Nashville in Davidson County, Tennessee — The American South (East South Central)
Lieutenant James Simmons Timothy
This tree was planted May 24th 1919 by the Catholic Children of Nashville in grateful memory of Lieutenant James Simmons Timothy of the 80th Company, 6th Regiment U.S.M.C.who was killed in action at Belleau Wood, France, June 14th 1918, aged 25 years.
He was first wounded while serving with the French in the Verdun Sector, Mar. 22, 1918. On the day of his death he took his company of two hundred men "over the top" and returned with only five. Later in the day he was killed by an enemy shell. Lieutenant Timothy was the first Tennessee officer to make the supreme sacrifice in the Great War for justice and humanity. His last words were, "Into thy hands, O Lord, I commend my soul."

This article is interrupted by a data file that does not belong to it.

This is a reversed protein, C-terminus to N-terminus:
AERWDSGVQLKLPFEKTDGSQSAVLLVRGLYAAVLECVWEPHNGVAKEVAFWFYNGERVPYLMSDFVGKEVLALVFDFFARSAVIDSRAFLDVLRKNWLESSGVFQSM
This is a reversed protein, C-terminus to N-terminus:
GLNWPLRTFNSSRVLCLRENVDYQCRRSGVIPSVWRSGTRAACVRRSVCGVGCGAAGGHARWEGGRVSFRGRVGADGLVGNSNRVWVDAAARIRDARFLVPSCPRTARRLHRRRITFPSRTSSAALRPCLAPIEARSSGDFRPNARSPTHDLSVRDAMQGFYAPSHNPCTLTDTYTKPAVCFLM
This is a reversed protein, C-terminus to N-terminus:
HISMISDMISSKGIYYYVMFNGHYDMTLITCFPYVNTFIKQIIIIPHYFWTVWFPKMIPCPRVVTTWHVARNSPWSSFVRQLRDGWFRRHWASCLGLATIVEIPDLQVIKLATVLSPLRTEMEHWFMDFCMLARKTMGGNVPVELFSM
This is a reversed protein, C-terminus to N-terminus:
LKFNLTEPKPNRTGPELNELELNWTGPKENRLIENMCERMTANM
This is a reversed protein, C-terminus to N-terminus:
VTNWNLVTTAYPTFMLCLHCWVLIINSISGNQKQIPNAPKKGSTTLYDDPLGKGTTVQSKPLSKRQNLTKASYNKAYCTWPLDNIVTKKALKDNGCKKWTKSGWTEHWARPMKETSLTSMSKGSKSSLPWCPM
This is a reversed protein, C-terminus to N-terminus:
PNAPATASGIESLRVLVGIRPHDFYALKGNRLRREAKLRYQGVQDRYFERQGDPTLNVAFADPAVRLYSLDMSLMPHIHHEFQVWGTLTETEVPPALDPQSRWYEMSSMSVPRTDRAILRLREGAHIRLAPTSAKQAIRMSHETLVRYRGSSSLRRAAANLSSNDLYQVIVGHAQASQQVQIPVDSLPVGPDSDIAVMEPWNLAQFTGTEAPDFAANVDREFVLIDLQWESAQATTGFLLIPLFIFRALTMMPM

this gallant Knight of God so true:
Pure, courageous, grand was he -
our hero son of Tennessee.
Erected by Catholic Children of Nashville.
Location. 36° 8.861′ N, 86° 48.667′ W. Marker is in Nashville, Tennessee, in Davidson County. Marker is on 26th Avenue South 0.1 miles north of West End Avenue (Tennessee Route 1), on the left when traveling north. Touch for map. Marker is located inside Nashville's Centennial Park. Marker is at
Other nearby markers. At least 8 other markers are within walking distance of this marker. United Nations Visit To Nashville (about 500 feet away, measured in a direct line); The Parthenon (about 600 feet away); Cockrill Spring (about 600 feet away); Anne Dallas Dudley (about 600 feet away); John W. Thomas (approx. 0.2 miles away); The Nashville Parthenon (approx. 0.2 miles away); Battle of Nashville (was approx. 0.2 miles away but has been reported missing. ); Federal Defenses (approx. 0.2 miles away). Touch for a list and map of all markers in Nashville.
Categories. • War, World I •
Credits. This page was last revised on June 16, 2016. This page originally submitted on September 5, 2012, by Lee Hattabaugh of Capshaw, Alabama. This page has been viewed 591 times since then and 43 times this year. Photos: 1, 2. submitted on September 5, 2012, by Lee Hattabaugh of Capshaw, Alabama. • Bernard Fisher was the editor who published this page.